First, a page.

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Arab grand strategy

The new Arab alliance forming is not based on age-old notions of Arab nationalism, but rather strategic imperative. Its potential is vast, writes Abdel-Moneim Said

Abdel Moneim Said , Tuesday 26 Nov 2019
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A “grand strategy” is a fundamental concept behind a country’s — or group of countries — public and national security policies and strategies. A prominent example is the US’s strategy of containment against the Soviet Union after the outset of the Cold War. In its framework, there arose a network of international alliances and military bases and a network of special relationships with Japan, Australia and the countries of Western Europe. Egypt’s non-alignment policy offers another major example of a grand strategy, in this case as a means to handle the Cold War. Cairo focused on three vital spheres in its framework: the Arab world, Africa and Asia. 

In many other Third World countries in the Arab region and elsewhere, this strategy was never framed so explicitly. A pro-Soviet outlook or special relations with the US before and after the Cold War provided a loose schema for strategic decisions. As the European integration experience expanded to the EU, that schema expanded to include the US plus European countries, Japan and Australia, or what is broadly referred to as “the West”. Of course, this did not preclude relations with fellow members of the Arab or Islamic groups, or special ties between them, as embodied by the Arab League and the Organisation of the Islamic Conference.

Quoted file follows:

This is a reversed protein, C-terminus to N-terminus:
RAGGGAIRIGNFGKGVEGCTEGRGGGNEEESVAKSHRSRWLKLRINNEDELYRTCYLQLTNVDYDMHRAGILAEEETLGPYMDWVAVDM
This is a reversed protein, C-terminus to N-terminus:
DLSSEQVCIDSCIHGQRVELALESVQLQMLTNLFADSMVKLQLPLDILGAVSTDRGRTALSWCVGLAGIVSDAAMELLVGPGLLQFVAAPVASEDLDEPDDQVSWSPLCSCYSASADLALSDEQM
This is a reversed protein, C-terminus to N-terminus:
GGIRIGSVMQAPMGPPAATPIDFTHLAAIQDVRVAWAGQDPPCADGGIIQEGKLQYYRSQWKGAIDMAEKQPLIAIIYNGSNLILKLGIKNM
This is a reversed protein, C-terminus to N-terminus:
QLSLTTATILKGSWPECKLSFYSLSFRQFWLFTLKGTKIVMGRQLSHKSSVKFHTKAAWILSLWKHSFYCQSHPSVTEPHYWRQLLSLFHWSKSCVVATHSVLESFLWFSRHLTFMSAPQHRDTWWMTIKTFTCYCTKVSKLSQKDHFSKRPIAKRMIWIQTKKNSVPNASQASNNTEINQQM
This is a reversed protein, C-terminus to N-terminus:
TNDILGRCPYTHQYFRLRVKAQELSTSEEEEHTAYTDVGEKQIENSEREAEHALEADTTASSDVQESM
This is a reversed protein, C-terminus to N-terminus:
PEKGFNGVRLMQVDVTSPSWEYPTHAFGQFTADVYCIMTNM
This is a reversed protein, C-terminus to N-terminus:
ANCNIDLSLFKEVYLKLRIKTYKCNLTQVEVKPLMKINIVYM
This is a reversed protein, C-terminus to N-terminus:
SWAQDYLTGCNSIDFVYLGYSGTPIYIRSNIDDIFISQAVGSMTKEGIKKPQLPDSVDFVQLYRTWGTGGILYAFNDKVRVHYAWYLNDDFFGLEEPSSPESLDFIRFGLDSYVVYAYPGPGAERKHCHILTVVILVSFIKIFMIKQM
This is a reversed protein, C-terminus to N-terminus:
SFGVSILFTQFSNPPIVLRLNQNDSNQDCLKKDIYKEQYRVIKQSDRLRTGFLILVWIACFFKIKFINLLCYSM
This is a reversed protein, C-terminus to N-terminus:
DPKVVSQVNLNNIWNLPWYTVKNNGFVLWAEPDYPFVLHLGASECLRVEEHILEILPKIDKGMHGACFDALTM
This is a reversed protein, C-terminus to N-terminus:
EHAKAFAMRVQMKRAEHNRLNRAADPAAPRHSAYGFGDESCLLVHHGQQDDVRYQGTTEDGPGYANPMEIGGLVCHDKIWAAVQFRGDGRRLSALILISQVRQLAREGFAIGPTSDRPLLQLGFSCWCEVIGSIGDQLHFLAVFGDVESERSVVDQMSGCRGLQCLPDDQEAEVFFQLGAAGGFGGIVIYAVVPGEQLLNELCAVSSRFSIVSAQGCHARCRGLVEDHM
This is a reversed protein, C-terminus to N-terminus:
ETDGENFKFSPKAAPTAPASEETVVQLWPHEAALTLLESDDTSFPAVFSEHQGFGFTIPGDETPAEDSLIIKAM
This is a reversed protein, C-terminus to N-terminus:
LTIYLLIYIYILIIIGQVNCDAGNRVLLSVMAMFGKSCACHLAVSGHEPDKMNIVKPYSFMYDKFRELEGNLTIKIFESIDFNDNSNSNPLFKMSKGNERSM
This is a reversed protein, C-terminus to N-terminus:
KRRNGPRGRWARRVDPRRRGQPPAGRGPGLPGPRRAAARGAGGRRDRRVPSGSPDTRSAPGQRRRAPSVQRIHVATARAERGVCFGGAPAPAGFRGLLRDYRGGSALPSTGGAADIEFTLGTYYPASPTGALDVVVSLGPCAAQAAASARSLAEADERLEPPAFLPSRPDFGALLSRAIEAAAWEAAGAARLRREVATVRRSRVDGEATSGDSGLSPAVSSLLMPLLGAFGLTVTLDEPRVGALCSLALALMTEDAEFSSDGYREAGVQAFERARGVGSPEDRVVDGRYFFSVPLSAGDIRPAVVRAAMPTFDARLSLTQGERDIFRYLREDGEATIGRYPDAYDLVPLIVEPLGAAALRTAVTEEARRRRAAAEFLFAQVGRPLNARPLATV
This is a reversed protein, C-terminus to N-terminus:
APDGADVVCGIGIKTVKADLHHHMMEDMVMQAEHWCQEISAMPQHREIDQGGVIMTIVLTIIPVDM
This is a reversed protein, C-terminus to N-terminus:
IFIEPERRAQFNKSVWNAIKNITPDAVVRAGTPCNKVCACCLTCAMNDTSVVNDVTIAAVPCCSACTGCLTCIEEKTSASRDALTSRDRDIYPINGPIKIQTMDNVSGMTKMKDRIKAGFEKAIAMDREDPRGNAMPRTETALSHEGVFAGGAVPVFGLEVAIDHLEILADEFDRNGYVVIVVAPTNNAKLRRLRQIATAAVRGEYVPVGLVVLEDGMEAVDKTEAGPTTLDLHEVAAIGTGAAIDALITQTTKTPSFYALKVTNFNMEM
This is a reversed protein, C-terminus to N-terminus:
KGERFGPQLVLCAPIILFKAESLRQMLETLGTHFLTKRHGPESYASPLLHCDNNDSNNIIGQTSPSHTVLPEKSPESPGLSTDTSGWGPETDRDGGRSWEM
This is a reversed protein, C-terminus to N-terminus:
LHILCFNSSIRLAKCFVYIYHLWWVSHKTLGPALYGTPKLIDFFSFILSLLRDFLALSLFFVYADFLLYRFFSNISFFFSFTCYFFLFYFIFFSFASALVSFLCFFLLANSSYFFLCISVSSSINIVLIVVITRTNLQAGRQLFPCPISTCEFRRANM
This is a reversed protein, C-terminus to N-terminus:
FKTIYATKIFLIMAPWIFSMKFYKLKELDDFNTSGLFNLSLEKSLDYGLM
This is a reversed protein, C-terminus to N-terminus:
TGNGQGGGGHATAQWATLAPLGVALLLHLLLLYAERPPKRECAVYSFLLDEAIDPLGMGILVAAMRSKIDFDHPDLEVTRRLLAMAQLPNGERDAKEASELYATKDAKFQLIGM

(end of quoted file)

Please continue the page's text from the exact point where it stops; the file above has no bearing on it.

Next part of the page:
Grand strategies have, at times, been intimately associated with certain ideologies. Communism and its dissemination shaped many of Moscow’s foreign and domestic policies. Capitalism and liberalism shaped most of Washington’s foreign and domestic policies. It was the latter — the liberal capitalist ideology — that prevailed after the end of the Cold War and the collapse of the Soviet Union and the Warsaw Pact. With this, the Americans had reached the threshold of the “end of history” and then they crossed it to conquer the world, starting with Iraq. As we know now, the neoconservatives saw the invasion as the beginning of change in Cairo and Riyadh. Indeed, the Obama administration’s position towards the so-called “Arab Spring” emanated from a belief in the notion of “Arab exceptionalism” which held that Arab countries were inherently impervious to Western liberalism and secularism and their applications. 

Today, Arab countries have many reasons to follow a grand strategy that responds to the new and changing global circumstances. It has become increasingly clear that there are limits to how much we can depend on the US and the EU. Washington has stopped looking for allies in the global order. It is looking for consumers for its weapons, technology and protection. On a visit to Japan and South Korea in July, then US National Security Adviser John Bolton asked Tokyo for a 300 per cent increase in its yearly payment, from $2 billion to $8 billion, and Seoul for a 400 per cent increase, from $1 billion to $5 billion in exchange for keeping US troops in the region. In such cases, it is always the US that sets the costs and fees, not the market. As for Europe, it is on the verge of losing an important ally due to Brexit and, more importantly, is torn between strengthening European unity and independence versus clinging to NATO skirts. The rift has considerably weakened EU decision-making while generating various forms of French-German friction.